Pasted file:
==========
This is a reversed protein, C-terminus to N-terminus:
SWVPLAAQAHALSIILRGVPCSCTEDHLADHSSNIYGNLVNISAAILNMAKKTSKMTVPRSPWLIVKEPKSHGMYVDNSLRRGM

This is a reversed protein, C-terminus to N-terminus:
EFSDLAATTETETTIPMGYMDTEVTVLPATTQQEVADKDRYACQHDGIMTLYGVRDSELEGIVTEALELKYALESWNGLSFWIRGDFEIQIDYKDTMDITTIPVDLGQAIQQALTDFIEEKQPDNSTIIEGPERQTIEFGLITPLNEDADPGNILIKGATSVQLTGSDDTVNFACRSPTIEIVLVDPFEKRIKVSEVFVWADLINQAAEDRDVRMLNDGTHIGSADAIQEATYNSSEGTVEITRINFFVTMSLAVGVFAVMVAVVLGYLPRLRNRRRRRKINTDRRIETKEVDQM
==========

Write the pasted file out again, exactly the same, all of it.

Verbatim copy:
This is a reversed protein, C-terminus to N-terminus:
SWVPLAAQAHALSIILRGVPCSCTEDHLADHSSNIYGNLVNISAAILNMAKKTSKMTVPRSPWLIVKEPKSHGMYVDNSLRRGM

This is a reversed protein, C-terminus to N-terminus:
EFSDLAATTETETTIPMGYMDTEVTVLPATTQQEVADKDRYACQHDGIMTLYGVRDSELEGIVTEALELKYALESWNGLSFWIRGDFEIQIDYKDTMDITTIPVDLGQAIQQALTDFIEEKQPDNSTIIEGPERQTIEFGLITPLNEDADPGNILIKGATSVQLTGSDDTVNFACRSPTIEIVLVDPFEKRIKVSEVFVWADLINQAAEDRDVRMLNDGTHIGSADAIQEATYNSSEGTVEITRINFFVTMSLAVGVFAVMVAVVLGYLPRLRNRRRRRKINTDRRIETKEVDQM